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Svensson looks for his breakthrough on tour

by Garrett Johnston

Adam Svensson is making an impact in his second full season on the PGA TOUR. As most pros find at this highest level, he’s already been tasting the ups and downs in the 2021-22 season. The 28-year-old from Surrey, B.C, who was named the PNGA Player of the Year in 2014, feels great about the state of his game this month.

With two recent top-10 finishes, Svensson is getting used to the big crowds and energy of playing in a PGA TOUR event, signing autographs at the recent Arnold Palmer Invitational.

“I feel really good about my game right now, my wedge game has improved, I’m hitting the ball consistently and I’ve just got to keep grinding on the putter and I know I can definitely improve on that,” said Svensson, who ranks 192nd in Shots Gained: Putting on tour. “I’ve just got to keep working hard and keep my head down. I’ve worked extremely hard the last couple years, so it’s nice to see that the work is paying off now.”

It’s always great when hard work pays off. For Svensson, what specifically has been his focus?

“Just practicing longer, having more of a dedication towards my work,” he says. “My weeks off I have a schedule I follow now and I just stick to it and just one hundred percent focus on golf. I just want to improve on my putting. That’s one of the weaknesses of my game. You can always get better at putting, and that’s definitely something I need to keep working really hard on.”

Sounds like some pretty all-consuming dedication, but now in his second go on the PGA TOUR after a full season in 2018-19 where he didn’t earn enough to keep his card, this is a more resolute Svensson.

Is there a particular area of focus for his putting?

“Inside six feet is the key focus right now with my putting, and I’m really trying to focus on solid contact and starting on my line,” Svensson said. “I feel like if I can just make more putts inside of six feet, that would be huge. I’ve always hit the ball extremely well, but inside six feet I’m finding is really the golden ticket out here. Those are the crucial par saves and big birdies. So I really got to keep working on that.”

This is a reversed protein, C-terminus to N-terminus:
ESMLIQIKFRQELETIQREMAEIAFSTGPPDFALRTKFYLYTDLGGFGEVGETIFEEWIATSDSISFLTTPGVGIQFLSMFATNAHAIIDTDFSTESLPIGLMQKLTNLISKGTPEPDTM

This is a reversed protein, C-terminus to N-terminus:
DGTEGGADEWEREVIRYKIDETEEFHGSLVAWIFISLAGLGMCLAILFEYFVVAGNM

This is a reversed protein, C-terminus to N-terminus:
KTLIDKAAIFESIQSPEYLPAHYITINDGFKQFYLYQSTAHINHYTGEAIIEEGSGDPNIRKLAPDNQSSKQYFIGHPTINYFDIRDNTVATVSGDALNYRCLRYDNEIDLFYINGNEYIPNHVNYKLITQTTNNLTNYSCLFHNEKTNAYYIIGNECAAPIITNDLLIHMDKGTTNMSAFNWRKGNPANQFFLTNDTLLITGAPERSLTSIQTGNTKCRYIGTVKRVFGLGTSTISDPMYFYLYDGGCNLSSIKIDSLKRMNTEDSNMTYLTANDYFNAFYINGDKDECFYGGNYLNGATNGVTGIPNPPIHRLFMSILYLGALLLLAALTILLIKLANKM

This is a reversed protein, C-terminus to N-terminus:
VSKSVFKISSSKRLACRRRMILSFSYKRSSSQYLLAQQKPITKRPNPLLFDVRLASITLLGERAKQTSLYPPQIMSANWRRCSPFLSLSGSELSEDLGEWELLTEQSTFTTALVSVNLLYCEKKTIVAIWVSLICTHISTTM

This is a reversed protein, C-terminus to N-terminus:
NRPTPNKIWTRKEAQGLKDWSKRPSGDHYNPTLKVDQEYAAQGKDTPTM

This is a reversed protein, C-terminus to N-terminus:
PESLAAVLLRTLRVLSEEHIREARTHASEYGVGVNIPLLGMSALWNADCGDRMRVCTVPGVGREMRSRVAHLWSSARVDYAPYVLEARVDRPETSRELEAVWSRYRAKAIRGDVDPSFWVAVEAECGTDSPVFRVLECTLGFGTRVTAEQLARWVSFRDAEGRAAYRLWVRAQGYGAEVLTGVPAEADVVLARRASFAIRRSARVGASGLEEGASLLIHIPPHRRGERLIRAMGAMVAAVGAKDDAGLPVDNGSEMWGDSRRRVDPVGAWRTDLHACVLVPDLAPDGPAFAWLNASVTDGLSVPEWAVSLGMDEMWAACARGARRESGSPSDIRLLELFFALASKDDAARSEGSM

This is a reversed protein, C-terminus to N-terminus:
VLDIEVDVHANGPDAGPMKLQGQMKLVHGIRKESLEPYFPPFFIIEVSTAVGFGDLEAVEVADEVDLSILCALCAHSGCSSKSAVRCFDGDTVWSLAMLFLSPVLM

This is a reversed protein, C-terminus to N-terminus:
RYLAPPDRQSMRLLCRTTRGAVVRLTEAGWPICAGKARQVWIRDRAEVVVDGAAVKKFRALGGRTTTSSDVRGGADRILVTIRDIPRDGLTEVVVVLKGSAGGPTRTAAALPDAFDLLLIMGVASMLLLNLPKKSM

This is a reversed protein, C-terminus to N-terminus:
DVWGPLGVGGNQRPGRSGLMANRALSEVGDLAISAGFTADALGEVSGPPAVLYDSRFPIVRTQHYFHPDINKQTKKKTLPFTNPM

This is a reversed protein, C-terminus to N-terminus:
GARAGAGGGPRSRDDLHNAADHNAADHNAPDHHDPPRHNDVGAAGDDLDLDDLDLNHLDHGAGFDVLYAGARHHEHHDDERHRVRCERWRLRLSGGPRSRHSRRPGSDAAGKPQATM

Svensson and his caddie Tim Tucker spend extra hours working on his putting, which he sees as the part of his game that needs the most improvement.

Though there will always be something to improve on in this game, especially at the PGA TOUR level, Svensson has still tasted some good success in the early 2022 portion of the season. He posted a seventh at the Sony Open in January and a tie for ninth at the Honda Classic in February. The Canadian has learned quite a bit from those experiences.

“At Pebble (for the AT&T) and a couple other times this year I put myself in a great spot. At Sony I did the same thing. I just feel like I put too much pressure on myself in those situations,” Svensson said. “A couple weeks ago at the Honda I just played very non-aggressive golf. I feel like I just get way too aggressive sometimes and I have to scale back.”

At Pebble Beach, he shot 8-under 63 in the second round and entered the weekend in the top 4. “I was feeling really good and I wish I would’ve just kept that mentality going instead of telling myself ‘Hey, I had a great round yesterday, let’s just make some pars today.’”

Svensson went on to shoot 77-73 on the weekend and fell to a tie for 49th.

“I just want to be more aggressive, but it’s all a learning experience and I feel that I’ve learned so much on tour. I’m more comfortable out here and I’m less nervous at times too, which is huge. I think being more comfortable is definitely one of the biggest things for me.”

The next time he was near the lead, a couple weeks later at Honda, Svensson felt different.

“Just being in the situation with people, cameras, and so many fans watching you play golf was helpful,” Svensson said. “On the Korn Ferry Tour it’s not the same.”

It’s the big leagues now, and he’s got another Pacific Northwest native, Tim Tucker of Coos Bay, Ore., on the bag. Tucker finished a long stint as caddie for Bryson DeChambeau. Tucker’s veteran knowledge – especially with putting – would figure to help.

“My agency kind of hooked me up with Tim and he actually did a two-week trial – he was going to retire and then we’ve just really worked well together,” Svensson said. “He really liked me and he’s been the best caddie I’ve ever had on the bag. He gives me a lot of info that I wouldn’t usually put into my game.”

What kind of info, specifically?

“Green reading for sure. He does the density of the greens. He’s really good with numbers. He’s gotten me really precise with my landing spots and how far that I carry the ball,” Svensson said. “We practice more now on carry numbers, not so much on how you’re hitting it, if you’re hitting it good. The key is to make sure you hit it to that number even if it’s a little left or right. Then mostly putting, he’s really helped me on the greens.”

There are so many aspects of his game that Svensson must keep sharp, but overall, life on tour is always a challenge with the constant travel and balancing of your time. Svensson has made big strides this year in that department as well.

“In the past I’ve been up for going out to dinners and stuff, but now I’m just kind of more focused on what I have to do,” he says. “I’m 28 now, and I’m not saying I’m old but I’m learning to focus more on the necessities. It’s nice to have my girlfriend out here sometimes. I’m really being diligent about my off time out here. I worked very hard to get here.”

Yes he did.

Garrett Johnston has covered golf for 10 years as a freelance writer. He also hosts the “Beyond the Clubhouse” podcast. Follow him at @JohnstonGarrett